Seattle agreed to pay $450,000 to settle a lawsuit brought by a former City Light employee who spoke out against sexual harassment in her office and who helped create a group called the Seattle Silence Breakers to push for reforms.

The city does not admit liability in the settlement with Beth Rocha but agreed to take down a City Light blog post from last year about an investigation into concerns raised by employees in the division where Rocha worked.

That investigation found violations of workplace-respect expectations but insufficient evidence to back up allegations of blatant sexism in the Customer Solutions Division, and it was criticized by Rocha and the Silence Breakers.

The city also agreed in the July 22 settlement with Rocha to a joint statement acknowledging her work with the Silence Breakers, a group that includes city employees and activists.

“The City recognizes Ms. Rocha’s courage in speaking up about her experiences and commends her for the significant contributions that she has made to the Seattle Silence Breakers,” the statement says.

“The Silence Breakers were instrumental in the City’s recent efforts to support employees who are experiencing issues in the workplace, including the recent formation of the Office of the Employee Ombud.”

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Rocha and the city agreed in the settlement to say nothing about the case other than the joint statement. Rocha declined to comment this week, as did Dan Nolte, a spokesman for the Seattle City Attorney’s Office.

Denise Krownbell, a City Light senior environmental analyst and Silence Breakers co-chair, described the settlement as good news.

“It means that they messed up and realize they have things to change,” said Krownbell, a PROTEC17 union shop steward.

City Light hired an employment attorney in 2017 to carry out an investigation after a number of employees in Rocha’s division signed a petition expressing concerns about “blatant sexism experienced by many people” and requesting training.

Rocha helped write the petition and collect signatures. The management analyst said she and co-workers had been leered at, had their shoulders rubbed and been subjected to lewd remarks and unwanted propositions.

She separately made personal allegations about sexual harassment. Rocha said her experiences included a male employee asking, “What color panties are you wearing today?” She said another man tried to touch her inappropriately and joked about his wet pants being her fault.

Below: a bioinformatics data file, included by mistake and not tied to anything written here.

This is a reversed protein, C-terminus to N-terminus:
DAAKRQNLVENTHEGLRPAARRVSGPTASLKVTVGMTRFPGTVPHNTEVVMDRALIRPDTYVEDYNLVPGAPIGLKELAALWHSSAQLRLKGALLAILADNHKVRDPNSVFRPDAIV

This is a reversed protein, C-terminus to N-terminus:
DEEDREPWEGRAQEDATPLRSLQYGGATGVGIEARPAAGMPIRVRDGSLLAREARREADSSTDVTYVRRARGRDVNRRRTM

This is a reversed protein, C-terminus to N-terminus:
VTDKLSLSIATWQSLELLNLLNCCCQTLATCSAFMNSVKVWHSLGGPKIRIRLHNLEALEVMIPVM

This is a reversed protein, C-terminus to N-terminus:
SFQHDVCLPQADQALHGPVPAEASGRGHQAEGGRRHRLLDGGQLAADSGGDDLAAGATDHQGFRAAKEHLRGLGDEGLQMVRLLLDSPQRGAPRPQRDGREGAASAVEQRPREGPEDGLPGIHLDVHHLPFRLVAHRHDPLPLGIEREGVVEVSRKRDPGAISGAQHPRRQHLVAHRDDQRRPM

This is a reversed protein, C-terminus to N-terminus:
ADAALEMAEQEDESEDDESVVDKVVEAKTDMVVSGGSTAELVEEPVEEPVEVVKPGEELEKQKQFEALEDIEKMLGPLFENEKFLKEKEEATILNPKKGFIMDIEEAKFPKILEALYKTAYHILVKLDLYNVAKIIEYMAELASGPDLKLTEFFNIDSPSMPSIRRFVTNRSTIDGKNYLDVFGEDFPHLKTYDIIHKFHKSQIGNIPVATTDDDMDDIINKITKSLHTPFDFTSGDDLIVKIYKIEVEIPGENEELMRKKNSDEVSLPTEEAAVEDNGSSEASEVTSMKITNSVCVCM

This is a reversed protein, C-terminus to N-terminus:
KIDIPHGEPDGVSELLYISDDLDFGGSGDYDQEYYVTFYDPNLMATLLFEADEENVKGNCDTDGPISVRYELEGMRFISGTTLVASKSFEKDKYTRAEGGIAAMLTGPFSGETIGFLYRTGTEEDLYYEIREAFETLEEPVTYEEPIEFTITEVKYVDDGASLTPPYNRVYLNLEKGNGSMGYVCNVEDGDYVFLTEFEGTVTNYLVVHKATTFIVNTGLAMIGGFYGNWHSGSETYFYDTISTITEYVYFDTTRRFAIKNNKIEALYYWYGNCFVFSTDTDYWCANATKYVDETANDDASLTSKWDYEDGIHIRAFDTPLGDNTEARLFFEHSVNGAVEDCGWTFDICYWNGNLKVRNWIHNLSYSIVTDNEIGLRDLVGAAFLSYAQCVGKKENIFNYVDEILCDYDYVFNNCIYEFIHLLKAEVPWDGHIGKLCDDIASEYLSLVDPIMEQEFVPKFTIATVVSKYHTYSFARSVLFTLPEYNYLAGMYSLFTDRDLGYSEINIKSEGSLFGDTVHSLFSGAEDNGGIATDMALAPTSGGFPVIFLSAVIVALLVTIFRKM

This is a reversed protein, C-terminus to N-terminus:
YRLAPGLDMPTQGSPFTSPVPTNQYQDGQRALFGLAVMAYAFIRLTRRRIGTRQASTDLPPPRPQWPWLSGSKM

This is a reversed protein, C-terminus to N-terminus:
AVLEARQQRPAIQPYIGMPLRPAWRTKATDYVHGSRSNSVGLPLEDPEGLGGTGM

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She left City Light but sued Seattle, claiming gender discrimination based on sexual harassment and a hostile work environment. Her lawsuit said male employees had referred to her “birthday suit” on her birthday, asked her about getting “on the pole sometime” and greeted her by calling her “lovely lady.”

In the meantime, her activism and work by the Silence Breakers stirred things up at City Hall. Mayor Jenny Durkan cited workplace-environment concerns, among other issues, when she accepted the resignation of then-City Light CEO Larry Weis, and the utility released a video statement urging its employees to report sexual harassment.

Durkan created an interdepartmental team to review Seattle’s workplace-harassment and discrimination policies, leading to 30 recommendations, including the establishment of the Office of the Employee Ombud. Launched this year, the office is supposed to support city employees dealing with workplace issues and to watchdog City Hall’s handling of workplace misconduct and harassment.

In addition, the mayor created a new unit inside the Seattle Department of Human Resources to investigate city-employee complaints about harassment and discrimination in departments rather than continuing to allow departments to carry out their own investigations. Durkan also brought on Debra Smith as City Light CEO.

“The city is committed to continuing to work with the Silence Breakers on these important issues,” says the joint statement in Rocha’s settlement. “Ms. Rocha is proud of her work to bring about these constructive changes.”

The Silence Breakers are pleased that the Office of the Employee Ombud and new investigative unit have been created, Krownbell said. Smith has “said a lot of good things,” though the reform group is still “waiting to see more changes on the ground,” Krownbell added.

“This utility and city are big boats to move in a new direction,” she said. “It’ll take time.”

The city has paid out millions of dollars since 2009 to settlement cases involving city employee allegations of discrimination, including sexual harassment.

City Light has been the leading source of such cases, with the utility paying $375,000 to three women who said they had been mistreated due to age, gender, race or sexual orientation and had been retaliated against after complaining.

Also in 2017, Seattle agreed to pay $220,000 to two former library security guards who said a manager had kissed them both and a co-worker had spanked one of them.

Staff reporter Sydney Brownstone contributed to this report.